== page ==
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Reserve Your Parking Spot In Yosemite

YOSEMITE — Yosemite National Park announces a pilot program where visitors will be able to reserve a guaranteed parking space on two upcoming weekends.

Visitors to the park will be able to reserve a parking space in Yosemite Valley for the weekend of June 25-26 and July 2-4. The reserved parking program is intended to benefit visitors by ensuring access to a parking space if they arrive before 11 a.m.

The parking area is located adjacent to shuttle bus stops, which park officials hope will encourage visitors to use the park’s alternative transportation system.

Reservations for 150 parking spaces each day during the upcoming weekends can be made beginning Saturday, June 11. Reservations can be made through Recreation.gov at www.recreation.gov or by calling 1-877-444-6777.

There is no charge for the day-use parking reservations, but a reservation fee of $1.50 will be required per transaction. All transactions are final and no refunds or cancellations for those arriving after 11 a.m. The designated parking lot is directly west of Yosemite Valley Lodge and South of Camp 4.

These reservations are for day-use parking spaces in Yosemite Valley on the above specified dates. The pilot program is intended to offer the availability of the day-use guaranteed parking spaces and does not affect visitors entering the park who do not have a parking reservation.

Yosemite National Park has been extremely busy this spring, especially on weekends. Visitors in personal vehicles arriving mid-morning through mid-day should expect extensive delays getting into and moving about the park, particularly in Yosemite Valley and Glacier Point.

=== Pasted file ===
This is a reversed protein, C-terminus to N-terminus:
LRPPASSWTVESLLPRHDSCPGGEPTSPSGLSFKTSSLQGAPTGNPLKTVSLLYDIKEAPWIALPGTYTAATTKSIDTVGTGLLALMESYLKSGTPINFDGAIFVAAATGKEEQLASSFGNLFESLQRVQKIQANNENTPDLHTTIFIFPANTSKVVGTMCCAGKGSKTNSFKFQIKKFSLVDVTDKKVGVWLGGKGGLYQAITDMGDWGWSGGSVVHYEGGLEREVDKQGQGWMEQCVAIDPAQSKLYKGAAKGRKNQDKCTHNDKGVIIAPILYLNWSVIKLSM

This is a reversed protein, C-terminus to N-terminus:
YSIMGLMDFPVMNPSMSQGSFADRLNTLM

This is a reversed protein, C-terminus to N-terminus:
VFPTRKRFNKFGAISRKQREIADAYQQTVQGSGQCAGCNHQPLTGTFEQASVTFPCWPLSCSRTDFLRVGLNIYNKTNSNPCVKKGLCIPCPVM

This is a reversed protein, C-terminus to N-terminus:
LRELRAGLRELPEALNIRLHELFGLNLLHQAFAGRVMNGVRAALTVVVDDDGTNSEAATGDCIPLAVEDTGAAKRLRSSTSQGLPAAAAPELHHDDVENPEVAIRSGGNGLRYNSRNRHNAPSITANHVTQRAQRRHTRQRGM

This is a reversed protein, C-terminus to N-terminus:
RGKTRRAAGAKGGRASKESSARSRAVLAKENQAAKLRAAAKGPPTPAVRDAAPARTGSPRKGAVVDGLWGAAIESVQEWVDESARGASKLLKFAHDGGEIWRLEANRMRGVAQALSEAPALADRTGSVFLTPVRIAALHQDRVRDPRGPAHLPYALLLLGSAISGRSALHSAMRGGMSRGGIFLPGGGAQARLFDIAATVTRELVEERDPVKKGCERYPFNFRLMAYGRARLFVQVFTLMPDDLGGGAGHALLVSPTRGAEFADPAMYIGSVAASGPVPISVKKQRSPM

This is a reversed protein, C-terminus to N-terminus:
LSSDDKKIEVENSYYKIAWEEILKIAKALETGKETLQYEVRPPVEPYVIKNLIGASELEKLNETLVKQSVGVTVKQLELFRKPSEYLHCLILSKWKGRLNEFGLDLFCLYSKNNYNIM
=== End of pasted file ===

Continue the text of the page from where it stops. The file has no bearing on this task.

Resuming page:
Visitors are urged to enter the park before 9 a.m. or after 6 p.m. in order to avoid traffic congestion and difficulty finding parking. The park also asks visitors to consider using alternative transportation, such as the Yosemite Area Regional Transportation System (YARTS) buses, which serve the park from several gateway communities.

A pilot parking reservation system was suggested under several alternatives for the Merced Wild and Scenic River Comprehensive Management Plan which became final in 2014. Additionally, the park has engaged with state and local representatives as well as gateway communities to discuss the pilot program. Park officials says they received overwhelming support for the pilot program.

The goal of the pilot day-use reservation program is to ensure that all Yosemite Valley parking spaces are utilized to provide maximum availability, encourage visitors to park once and use available free transit to enjoy Yosemite Valley, reduce visitor’s frustration, and increase visitor’s satisfaction.

After the pilot program is completed, the Park will evaluate the effectiveness of the program as it relates to improving park operations and in improving visitor satisfaction. Based on the results, the Park may extend the opportunity for day-use parking reservations throughout the remaining summer season to include Saturdays, Sundays and holiday weekends.

Yosemite National Park celebrated its 125th Anniversary last year and is currently celebrating its Centennial Anniversary with the National Park Service. The park welcomes over four million visitors from all over the world each year and serves as a strong economic engine for the region and local communities. Yosemite National Park generates $535 million in economic benefit to the local region and directly supports 6,261 jobs. The park is home to Yosemite Falls, the tallest waterfall in North America, iconic rock formations such as Half Dome and El Capitan, approximately 90 different mammal species, and over 1,500 plant species.

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Sierra News Online

Sierra News Online